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13 Types of Readers You’ll
Encounter on Public Transit
Many individuals are readers in their own capacity. These are some types you see commuting on public transit.
There’s nothing quite like being cramped in overcrowded public transportation and still getting your reading game on. Here are 13 types of people (readers) you’ll come across while commuting on buses, subways, or trains. I can assure you that I’ve come across at least one of each and have displayed characteristics of each at some point or another.
1. The Tech Savvy:
Whether it’s the latest and greatest e-reader or simply a swipe of their phone, these readers live the mantra of accessibility. Sure they may be owners of physical books at home but when they’re on the go, you can bet your updates that they’re all about compact functionality. If you look closely enough, you just might see one sniffing some static.
2. The Illusionist:
In most cases, you won’t know they’re listening to music or an audiobook but a telltale sign is if they scramble to pause when interrupted. If you decide to test this theory out, be wary of the battles you pick.
3. The Silent Judge:
You won’t know what these individuals are thinking as they internalize everything but they’ll most likely forget the snap judgments being made once they find a new prey. Unless of course they’re familiar with the title you’re reading or if the book cover is provocative.
4. The Critic:
These mighty individuals know everything and everything; reinforcing their opinions with eloquence, snark, and conviction. You, as their good friend, have learned to not take what they say to heart but everyone else might think otherwise.
5. The Walking Spoiler:
Tumblr, meet your greatest rival. These are individuals who theorize all things books or television. They’re often just having a great time with their buds, but to everyone else, they’re probably worse than The Critic.
6. The Tome Traveller:
These warriors are either stuffing information into their brains from textbooks, getting swole off using books as weights, or are simply trying to save the world in the behemoth-sized reads. Some might say, “No page too much, no journey too far” or maybe they’re just cramming for an exam.
7. The Everything Reader:
These individuals have seriously mastered the art of sensory Zen. Whether they’re sitting or standing, you’ll see these readers with a book, music, and some form of sustenance…all at the same time.
8. The New Best Friend:
They’re the friendly folk striking up conversations on what you’re reading (or what they’re reading). Both of you might not understand what the other is reading…but books!
9. The Buddy Reader:
Much like The New Best Friend, sometimes they’re nice enough to not bother while you’re slaying mythical creatures or finding Mr. Right—but they’re equally curious—so they read along over your shoulder or through peripheral vision eye-stretching.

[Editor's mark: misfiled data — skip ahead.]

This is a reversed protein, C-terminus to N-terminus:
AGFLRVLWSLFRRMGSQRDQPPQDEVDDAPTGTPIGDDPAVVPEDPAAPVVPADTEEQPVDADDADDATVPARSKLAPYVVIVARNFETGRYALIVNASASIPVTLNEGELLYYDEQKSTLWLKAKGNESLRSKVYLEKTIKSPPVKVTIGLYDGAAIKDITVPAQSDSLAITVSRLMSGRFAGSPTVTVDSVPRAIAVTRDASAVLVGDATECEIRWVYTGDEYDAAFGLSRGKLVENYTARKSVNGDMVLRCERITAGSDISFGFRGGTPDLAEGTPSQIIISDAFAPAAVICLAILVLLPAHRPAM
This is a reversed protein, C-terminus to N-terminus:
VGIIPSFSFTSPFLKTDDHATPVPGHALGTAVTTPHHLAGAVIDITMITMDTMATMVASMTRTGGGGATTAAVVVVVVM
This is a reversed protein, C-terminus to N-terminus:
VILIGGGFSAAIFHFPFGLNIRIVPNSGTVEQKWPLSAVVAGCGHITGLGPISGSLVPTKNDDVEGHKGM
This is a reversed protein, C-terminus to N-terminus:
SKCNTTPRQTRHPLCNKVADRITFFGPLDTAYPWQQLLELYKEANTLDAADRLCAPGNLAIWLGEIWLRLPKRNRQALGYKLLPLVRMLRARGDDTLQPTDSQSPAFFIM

10. The Aisle Hog:
Whether they’re pole leaners or straphangers, these readers are natural obstructions and limit the options of feeling safe on a moving locomotive. A kind interjection is often enough for them to move. If not, you’re more than welcome to turn the knob a few clicks toward anger.
11. The Lost Captain:
These journeymen grab hold of information from travel guides and maps and are seekers of extravagance and history as they venture in and out of wanderlust. As tourists, they might not know which direction to head. Better err on the side of the truth than to lead them North when they need to head South.
12. The Well Intentioned:
Part hero, part socialite, but mostly distracted; these individuals have great intentions to read—often having an open book in hand—but end up succumbing to the flashing notifications of a new message on their gadgets. These distractions are internal to the reader as they have the choice of putting down their tech.
13. The Perpetual Eavesdropper:
Similar to the Well-Intentioned, these are individuals who thrive when hearing the most pointless drama. It’s not like you want to listen either…some people are just loud talkers. These readers might look like they’re reading but they all have a tell—the average reader takes 2-4 minutes before flipping the page. If they aren’t doing so, then they’re probably stuck re-reading the same line and paragraph over and over and over again. Such distractions are external to the reader.
Which do you identify with? Perhaps you’re a combination of many!
What types of readers do you come across on your travels?
Am I missing some? Let me know!
As always, think aloud.
I wrote this discussion with every commuter in mind. This post has been beta read by Joséphine @ Word Revel.